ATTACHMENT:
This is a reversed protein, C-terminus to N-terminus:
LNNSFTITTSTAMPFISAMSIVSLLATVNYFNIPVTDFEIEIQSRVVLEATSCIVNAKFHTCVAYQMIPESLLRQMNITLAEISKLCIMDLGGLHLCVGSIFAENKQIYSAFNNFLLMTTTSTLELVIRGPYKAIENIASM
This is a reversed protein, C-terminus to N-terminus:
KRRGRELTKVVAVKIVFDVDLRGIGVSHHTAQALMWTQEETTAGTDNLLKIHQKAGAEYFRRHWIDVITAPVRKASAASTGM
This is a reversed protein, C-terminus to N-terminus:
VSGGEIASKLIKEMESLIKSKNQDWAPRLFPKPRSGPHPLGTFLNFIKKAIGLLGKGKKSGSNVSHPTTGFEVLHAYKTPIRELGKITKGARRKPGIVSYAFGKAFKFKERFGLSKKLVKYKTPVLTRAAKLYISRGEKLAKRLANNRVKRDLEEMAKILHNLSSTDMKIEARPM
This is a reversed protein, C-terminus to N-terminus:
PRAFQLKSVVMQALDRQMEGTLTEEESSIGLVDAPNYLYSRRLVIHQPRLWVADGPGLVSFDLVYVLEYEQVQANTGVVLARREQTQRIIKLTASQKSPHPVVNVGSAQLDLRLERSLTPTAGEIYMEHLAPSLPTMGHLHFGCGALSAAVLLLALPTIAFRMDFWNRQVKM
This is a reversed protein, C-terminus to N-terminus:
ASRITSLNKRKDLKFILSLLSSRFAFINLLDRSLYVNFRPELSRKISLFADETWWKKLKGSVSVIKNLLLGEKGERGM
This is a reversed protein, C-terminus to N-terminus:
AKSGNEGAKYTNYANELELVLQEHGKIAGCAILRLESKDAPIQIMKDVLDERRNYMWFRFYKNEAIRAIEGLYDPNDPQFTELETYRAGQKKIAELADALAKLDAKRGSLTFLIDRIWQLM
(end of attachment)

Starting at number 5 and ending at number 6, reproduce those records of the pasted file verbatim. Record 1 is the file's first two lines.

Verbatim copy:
This is a reversed protein, C-terminus to N-terminus:
ASRITSLNKRKDLKFILSLLSSRFAFINLLDRSLYVNFRPELSRKISLFADETWWKKLKGSVSVIKNLLLGEKGERGM
This is a reversed protein, C-terminus to N-terminus:
AKSGNEGAKYTNYANELELVLQEHGKIAGCAILRLESKDAPIQIMKDVLDERRNYMWFRFYKNEAIRAIEGLYDPNDPQFTELETYRAGQKKIAELADALAKLDAKRGSLTFLIDRIWQLM